The Insider

May 27, 2002  •  Post A Comment

Last call … till littlest ‘Girl’ is 21?
Among those trackside recently at Hollywood Park was the youngest of The WB’s “Gilmore Girls,” Alexis Bledel. She and a handful of companions shared a table and raised a few beer glasses at dollar-beer-and-dog night. Last time The Insider scanned a teen-mag profile of the model-turned-actress, she was not scheduled to turn 21 until mid-September, which would make Ms. Bledel old enough to indulge in all the hotdogs she wants, of course, but not quite old enough to be enjoying Bud or Bud Light, which was on tap at the track that night.
The Insider, as directed, dutifully e-mailed a description of the not-at-all-rowdy sighting and a request for comment or clarification to Ms. Bledel’s personal publicist. The Insider, who has a reputation as being a bit of a nag, is still waiting for a reply.
Whether this is a case of immature imbibing or misunderstood youth, it’s got all the ingredients for a Very Special Episode on “Gilmore Girls” next season. The Insider’s spy might be available to consult.
A trial balloon for Mr. Sorkin?
Meanwhile, The Insider wondered just what “The West Wing” creator and lone writer Aaron Sorkin meant when he told “Today’s” Katie Couric: “I’ve been writing the show now for three years, and my time will be over pretty soon and somebody else will come in and …“
Someone else will come in and what? The Insider doesn’t know, because Ms. Couric interrupted to say: “Really? You would be willing to hand your baby over to somebody else?”
Was the often-honored executive producer-not to mention soul, voice and essence of “Wing”-starting the negotiating clock early? (The show and Mr. Sorkin are only locked up through the 2002-03 season.) If he was, was his comment directed to NBC or to producer Warner Bros. Television? Was he merely looking for a little love? Or plain old “veg” time? Because this wasn’t the first time that Mr. Sorkin had expressed a sense that it might soon be time to step back from “Wing.” Multiple sources told The Insider he said the same thing to “Extra” but that the syndicated magazine didn’t include the comments in its recent piece.
At the studio and the network, The Insider’s questions were met with words to the effect of, “He’s not leaving the show.” Mr. Sorkin’s personal publicist said flatly: “No one loves their job more than Aaron Sorkin.”
Maybe. And there’s nothing “Wing” nuts can do if this is just a negotiating ploy. But on the chance that Mr. Sorkin is just asking for a little reflection of his industry’s affection, maybe a little extra consideration of Mr. Sorkin at the Emmy ballot box would be just the tonic. On the other hand, Mr. Sorkin did kill off the luscious Mark Harmon waaaaay too soon. So maybe a little coyness on our part is just the ticket to convince Mr. Sorkin to spend the summer plotting the resurrection of C.J.’s Secret Service agent. Or maybe an identical twin political adviser in complete sync with President Bartlet? Please. Pretty please. Instead of Ron Silver?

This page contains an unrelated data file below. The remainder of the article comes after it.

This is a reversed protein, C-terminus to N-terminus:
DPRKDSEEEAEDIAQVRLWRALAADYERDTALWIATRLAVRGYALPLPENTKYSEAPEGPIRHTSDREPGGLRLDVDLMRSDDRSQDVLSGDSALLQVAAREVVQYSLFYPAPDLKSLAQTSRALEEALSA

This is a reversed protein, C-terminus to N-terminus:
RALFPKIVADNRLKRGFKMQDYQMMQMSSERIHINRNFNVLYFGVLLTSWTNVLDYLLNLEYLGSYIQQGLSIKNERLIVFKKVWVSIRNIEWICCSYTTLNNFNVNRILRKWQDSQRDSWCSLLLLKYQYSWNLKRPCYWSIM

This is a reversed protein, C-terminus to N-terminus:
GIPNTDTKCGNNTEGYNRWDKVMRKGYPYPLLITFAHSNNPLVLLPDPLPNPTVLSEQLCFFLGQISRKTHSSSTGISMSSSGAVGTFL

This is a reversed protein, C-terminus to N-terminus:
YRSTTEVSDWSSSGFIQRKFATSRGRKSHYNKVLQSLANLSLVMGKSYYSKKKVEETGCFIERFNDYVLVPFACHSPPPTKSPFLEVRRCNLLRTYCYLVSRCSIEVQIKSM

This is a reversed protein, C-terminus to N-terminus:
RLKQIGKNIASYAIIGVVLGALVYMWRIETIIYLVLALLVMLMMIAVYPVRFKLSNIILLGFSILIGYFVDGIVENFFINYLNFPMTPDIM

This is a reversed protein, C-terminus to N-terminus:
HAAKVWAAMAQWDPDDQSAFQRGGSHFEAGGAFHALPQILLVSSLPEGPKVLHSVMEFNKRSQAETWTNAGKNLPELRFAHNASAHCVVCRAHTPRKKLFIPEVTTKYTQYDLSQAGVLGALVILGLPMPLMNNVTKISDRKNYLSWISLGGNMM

Art imitates Zucker’s life
Officially, Max Mutchnick and David Kohan’s newest comedy for NBC’s “Must See” Thursday night lineup is titled “Good Morning, Miami,” but everyone at NBC seems to refer to it as “The Story of Jeff Zucker’s Life.” Mr. Zucker, of course, is the pheeeenom news producer turned pheeeenom entertainment president who bought “Miami,” which just happens to be his hometown and just happens to be about a talented young producer (Mark Feuerstein) determined to dig a local morning news show out of last place.
“I would only hope that I could have inspired Max and David to come up with `Good Morning, Miami,’ but the details are quite different from my life,” Mr. Zucker said.
“I Led Two Lives” is the title The Insider feels is most applicable to this chapter of Mr. Zucker’s life, since his wife and two young kids remain based in New York and there’s a lot of commuting involved for all. “Business brings me back there quite a bit,” said Mr. Zucker, who happily noted, “My family is coming out full time next month for the summer.”
So long, farewell, auf wiedersehen and `hi’
The ice in the lemonade Tom Cruise handed Rosie O’Donnell at the end of her long talk show goodbye hadn’t even melted when it became clear that Ms. O’Donnell is not swearing off TV altogether. On “Good Morning America,” which devoted the better part of a half-hour to Ms. O’Donnell’s talk show bow later that morning, Ms. O’Donnell coyly suggested to Diane Sawyer that viewers might be able to look forward to, say, “Superkids” segments on a morning show much like, say, “GMA.” Of course, “Today” also has made its affection known, most recently with a segment in which Ms. O’Donnell talked about ending her talk show.
Indeed, The Insider hears that Ms. O’Donnell, who spotlights foster children in a “Superkids” feature in her eponymous magazine, has had discussions with multiple networks and her interest has, in the words of one network source, “gotten bigger than just the morning shows.” A spokeswoman for Ms. O’Donnell says only that Ms. O’Donnell is “exploring a lot of possibilities with several networks. She does have a magazine she’s actively involved with.”